The Week in Real Estate


Hilton Parkes Real Estate

19th January 2019

Employment Key To Strong Market

High employment is the key factor in keeping Australian property markets strong in the face of price decline in Sydney and Melbourne, according to lender Bankwest.
Bankwest managing director Rowan Munchenberg says that provided employment continues to be as strong as it is, the price correction in the biggest cities will not create problems.
“Employment still remains high and while that is the case, despite flat wage growth, it will be the key for economic prosperity and the ability for people to pay off their debt,” he says. “While unemployment remains low we are in a good place.
“Internally we plan for multiple scenarios around what’s happening in the marketplace and what’s happening with house prices whether it be further decline, being level or some increases. We’re not seeing any evidence of anything falling off a cliff.” Munchenberg says the bank, like the rest of the sector, has reined in investor lending due to APRA regulations. “That has had a pricing effect and a demand dampening effect across the industry,” he says.

New Data Reveals Positive Position

Price data from leading industry website shows market conditions across Australia are highly variable and generally present a positive outlook for the market.
The numbers show that Hobart has continued to out-perform, with prices rising 8.4% in the past year. It records annual house price decline of 5.9% in Sydney and 1.5% in Melbourne, considerably less than the rate of decline claimed
by CoreLogic. Adelaide prices rose 1.1% on average but its high rate of views per listing – 1257 – reflects a market in strong demand, says chief economist Nerida Conisbee .
She says tighter lending and negative sentiment have caused lower house prices in some cities, but she expects the low jobless rate to help the biggest cities ride out the downturn. “We’re not seeing the big jumps in listings that are typical of a price crash,” Conisbee says. She says APRA winding back the cap on interest-only loans in December was the first sign it will get easier to borrow.

Rents Strong In Six Capital Cities

The Domain Rental Report shows that rents are stronger than sale prices in terms of growth in the past year. Six of the eight capital cities delivered growth in their rentals in 2018, both for houses and for apartments.
There is, as always, a strong correlation between vacancy rates and rental growth.
The cities with the tightest rental markets, Hobart and Canberra, are the ones with the highest annual growth in their rentals. Canberra now has the highest average house rents in the nation, up 3.7% to $560 per week, having overtaken Sydney when average rents have fallen.
Other cities with low vacancies, Adelaide and Melbourne, have also recorded solid growth in their rentals.
Two cities where vacancy rates have been high in the recent past but have improved recently – Brisbane and Perth – are also both delivering moderate growth in their rents – around 2-3% in 2018.
The only cities where rents have fallen in the past year are those where vacancies
are trending higher – Sydney and Darwin.

Vacancies Stay Tight In Most Cities

Vacancies remain tight in most capital cities, despite seasonal rises in vacancies in December, according to the latest data from SQM Research. Most cities have vacancies similar to or less than those at the same time last year.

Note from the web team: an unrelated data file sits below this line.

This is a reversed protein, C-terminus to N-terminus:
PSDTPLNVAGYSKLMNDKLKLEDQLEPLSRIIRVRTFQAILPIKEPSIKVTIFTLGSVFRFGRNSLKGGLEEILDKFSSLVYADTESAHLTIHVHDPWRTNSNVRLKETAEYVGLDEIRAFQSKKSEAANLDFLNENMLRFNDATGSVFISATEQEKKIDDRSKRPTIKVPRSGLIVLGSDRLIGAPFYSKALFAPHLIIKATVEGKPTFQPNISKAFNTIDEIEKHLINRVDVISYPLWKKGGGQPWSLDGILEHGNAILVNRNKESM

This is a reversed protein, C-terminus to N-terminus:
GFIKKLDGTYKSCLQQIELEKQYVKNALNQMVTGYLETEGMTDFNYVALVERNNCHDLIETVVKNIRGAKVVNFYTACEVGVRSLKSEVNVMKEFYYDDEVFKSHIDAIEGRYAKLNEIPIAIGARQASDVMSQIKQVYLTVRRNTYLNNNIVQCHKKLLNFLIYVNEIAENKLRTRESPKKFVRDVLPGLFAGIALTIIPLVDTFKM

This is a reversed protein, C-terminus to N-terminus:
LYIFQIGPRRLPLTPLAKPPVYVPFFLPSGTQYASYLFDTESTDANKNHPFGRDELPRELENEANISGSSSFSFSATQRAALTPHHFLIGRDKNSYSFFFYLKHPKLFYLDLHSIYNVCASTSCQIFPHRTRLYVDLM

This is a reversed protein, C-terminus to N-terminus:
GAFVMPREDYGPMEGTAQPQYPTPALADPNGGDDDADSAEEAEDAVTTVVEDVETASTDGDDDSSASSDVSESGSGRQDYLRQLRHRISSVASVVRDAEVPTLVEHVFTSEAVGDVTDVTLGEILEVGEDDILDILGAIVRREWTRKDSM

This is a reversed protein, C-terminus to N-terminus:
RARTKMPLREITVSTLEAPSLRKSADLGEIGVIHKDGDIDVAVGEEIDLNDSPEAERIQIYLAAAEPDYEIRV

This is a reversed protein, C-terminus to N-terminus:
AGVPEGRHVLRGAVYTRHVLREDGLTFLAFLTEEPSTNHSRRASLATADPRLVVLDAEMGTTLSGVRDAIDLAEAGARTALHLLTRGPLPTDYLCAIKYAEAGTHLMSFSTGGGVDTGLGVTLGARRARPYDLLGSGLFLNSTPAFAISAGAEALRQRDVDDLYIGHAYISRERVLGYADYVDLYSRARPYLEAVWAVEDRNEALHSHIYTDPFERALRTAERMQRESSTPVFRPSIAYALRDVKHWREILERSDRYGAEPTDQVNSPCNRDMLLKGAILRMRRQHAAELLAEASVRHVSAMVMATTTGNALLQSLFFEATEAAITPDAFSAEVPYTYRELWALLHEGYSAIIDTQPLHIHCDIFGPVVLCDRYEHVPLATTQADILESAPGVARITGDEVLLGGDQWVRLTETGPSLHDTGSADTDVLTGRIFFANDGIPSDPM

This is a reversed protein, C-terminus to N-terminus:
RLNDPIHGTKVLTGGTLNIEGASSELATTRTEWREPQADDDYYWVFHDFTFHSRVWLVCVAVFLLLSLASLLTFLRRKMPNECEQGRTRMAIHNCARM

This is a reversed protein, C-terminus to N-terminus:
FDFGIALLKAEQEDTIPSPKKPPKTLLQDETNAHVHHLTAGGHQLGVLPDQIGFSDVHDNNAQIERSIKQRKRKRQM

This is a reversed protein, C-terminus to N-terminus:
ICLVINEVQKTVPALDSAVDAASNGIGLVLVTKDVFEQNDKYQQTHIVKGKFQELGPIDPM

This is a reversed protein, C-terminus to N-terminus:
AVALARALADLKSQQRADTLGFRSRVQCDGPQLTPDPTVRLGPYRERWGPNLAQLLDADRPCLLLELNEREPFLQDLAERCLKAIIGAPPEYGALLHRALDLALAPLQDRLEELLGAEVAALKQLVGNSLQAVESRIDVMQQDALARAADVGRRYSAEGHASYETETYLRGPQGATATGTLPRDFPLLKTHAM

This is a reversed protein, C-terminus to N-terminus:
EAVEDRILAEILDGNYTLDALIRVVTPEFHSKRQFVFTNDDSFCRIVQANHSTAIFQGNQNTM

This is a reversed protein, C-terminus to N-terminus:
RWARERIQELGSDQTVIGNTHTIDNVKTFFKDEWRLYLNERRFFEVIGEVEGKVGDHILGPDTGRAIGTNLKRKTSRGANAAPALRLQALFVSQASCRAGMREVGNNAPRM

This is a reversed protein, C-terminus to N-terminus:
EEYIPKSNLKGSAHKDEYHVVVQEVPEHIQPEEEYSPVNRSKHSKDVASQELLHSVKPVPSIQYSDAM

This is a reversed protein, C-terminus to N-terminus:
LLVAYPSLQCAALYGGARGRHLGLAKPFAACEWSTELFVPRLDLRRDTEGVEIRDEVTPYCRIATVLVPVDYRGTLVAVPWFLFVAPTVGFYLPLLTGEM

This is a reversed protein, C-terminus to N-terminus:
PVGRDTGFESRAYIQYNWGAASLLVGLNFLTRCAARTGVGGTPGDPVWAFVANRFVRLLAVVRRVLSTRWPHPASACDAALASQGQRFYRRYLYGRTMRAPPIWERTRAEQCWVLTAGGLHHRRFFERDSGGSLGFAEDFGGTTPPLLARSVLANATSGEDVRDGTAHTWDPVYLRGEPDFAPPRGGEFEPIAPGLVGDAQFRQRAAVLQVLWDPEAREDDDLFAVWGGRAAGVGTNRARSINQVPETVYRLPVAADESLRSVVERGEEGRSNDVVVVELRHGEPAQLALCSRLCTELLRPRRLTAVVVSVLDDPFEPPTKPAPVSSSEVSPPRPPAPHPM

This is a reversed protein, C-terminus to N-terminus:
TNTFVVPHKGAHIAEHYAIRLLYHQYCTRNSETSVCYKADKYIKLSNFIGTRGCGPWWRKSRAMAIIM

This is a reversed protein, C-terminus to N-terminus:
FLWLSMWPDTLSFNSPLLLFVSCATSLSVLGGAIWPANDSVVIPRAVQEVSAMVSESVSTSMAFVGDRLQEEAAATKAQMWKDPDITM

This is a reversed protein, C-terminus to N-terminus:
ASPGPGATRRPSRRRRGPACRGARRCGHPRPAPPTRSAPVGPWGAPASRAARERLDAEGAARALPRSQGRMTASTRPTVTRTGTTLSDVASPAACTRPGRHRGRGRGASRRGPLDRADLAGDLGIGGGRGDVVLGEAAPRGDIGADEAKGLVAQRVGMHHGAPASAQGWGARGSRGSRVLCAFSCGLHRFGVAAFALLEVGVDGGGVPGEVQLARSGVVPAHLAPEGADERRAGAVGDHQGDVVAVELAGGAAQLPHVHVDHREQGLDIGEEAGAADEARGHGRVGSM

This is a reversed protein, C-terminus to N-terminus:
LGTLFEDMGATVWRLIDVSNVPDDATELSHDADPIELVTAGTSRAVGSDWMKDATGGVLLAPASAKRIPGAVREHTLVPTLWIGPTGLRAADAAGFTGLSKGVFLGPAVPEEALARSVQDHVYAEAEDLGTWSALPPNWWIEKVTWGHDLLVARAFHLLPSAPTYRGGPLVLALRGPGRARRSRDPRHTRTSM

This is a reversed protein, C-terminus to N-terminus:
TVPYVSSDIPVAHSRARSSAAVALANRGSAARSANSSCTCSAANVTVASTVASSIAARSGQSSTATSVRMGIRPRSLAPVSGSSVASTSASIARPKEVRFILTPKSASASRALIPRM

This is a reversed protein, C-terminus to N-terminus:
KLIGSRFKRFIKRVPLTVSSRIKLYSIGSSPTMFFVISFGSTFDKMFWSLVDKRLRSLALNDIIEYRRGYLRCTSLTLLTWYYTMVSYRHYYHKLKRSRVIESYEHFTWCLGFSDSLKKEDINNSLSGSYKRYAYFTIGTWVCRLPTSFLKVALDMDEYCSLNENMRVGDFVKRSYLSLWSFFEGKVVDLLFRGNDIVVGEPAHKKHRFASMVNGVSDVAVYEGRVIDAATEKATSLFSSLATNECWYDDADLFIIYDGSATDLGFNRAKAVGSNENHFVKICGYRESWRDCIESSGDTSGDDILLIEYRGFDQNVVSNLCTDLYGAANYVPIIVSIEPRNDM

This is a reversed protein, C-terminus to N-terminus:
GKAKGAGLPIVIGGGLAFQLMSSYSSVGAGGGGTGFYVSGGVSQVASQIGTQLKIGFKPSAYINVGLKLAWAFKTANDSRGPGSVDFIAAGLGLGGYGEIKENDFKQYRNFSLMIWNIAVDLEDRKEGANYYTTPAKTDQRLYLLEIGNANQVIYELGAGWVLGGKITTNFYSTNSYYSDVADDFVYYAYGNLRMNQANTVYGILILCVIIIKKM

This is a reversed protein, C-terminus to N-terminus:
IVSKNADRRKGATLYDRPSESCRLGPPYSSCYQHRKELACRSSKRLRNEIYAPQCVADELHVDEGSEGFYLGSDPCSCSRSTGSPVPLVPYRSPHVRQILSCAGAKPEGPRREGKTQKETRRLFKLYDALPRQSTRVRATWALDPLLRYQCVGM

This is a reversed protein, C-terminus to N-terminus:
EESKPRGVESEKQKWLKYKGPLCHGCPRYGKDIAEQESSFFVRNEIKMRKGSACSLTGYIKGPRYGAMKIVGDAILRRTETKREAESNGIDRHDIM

Hobart continues to have the tightest rental market with a vacancy rate of just 0.4%, while Canberra and Adelaide both have vacancies a little over 1%.
Melbourne’s vacancy rate was around 2% in December, the same as a year earlier.
Brisbane’s rate has improved considerably over the past year, falling from 3.8% to 3.2%, while Perth vacancies have dropped from 4.6% to 3.4%.
The only city where vacancies are trending to uncomfortably high levels are Sydney, where they’ve risen from 2.6% a year ago to 3.6%, and Darwin which is up from 3.5% to 4.3%.
SQM says the capital city average vacancy rate was 2.5% in December, the same as 12 months earlier. “The rise in vacancies in December (compared to November) was due to
seasonality,” SQM managing director Louis Christopher says.

Short-Stay Rentals Claim Legal Win

Short-stay rental operators have won a legal victory amid growing pressure for industry regulation.
An apartment owner in the Melbourne suburb of Doncaster, who flouted rules aimed at stopping short-term stays, has been given the all-clear after he challenged the building’s owners corporation in the Victorian Civil and Administrative Tribunal.
Zheng Sheng Lim, who co-owns an apartment in the Imperial building at Sovereign Point Court, Doncaster, challenged rules banning short-term stays. The owners’ corporation had deactivated a security key fob for the building after accusing the owner of repeated breaches of the rules.
However, after the matter was brought to VCAT the owners corporation admitted special rules it had registered to stop short-term tenancies were “probably invalid”, documents show.
VCAT ruled the owners’ corporation did not have the right to deactivate security fobs or restrict tenant access to the building, except in emergencies. Airbnb Australian head of public policy Brent Thomas says the case validated past rulings around the country.

Quote of the Week

“We plan for multiple scenarios around what’s happening in the marketplace and what’s happening with house prices whether it be further decline, being level or some increases. We’re not seeing any evidence of anything falling off a cliff.”

Rowan Munchenberg, Bankwest managing director

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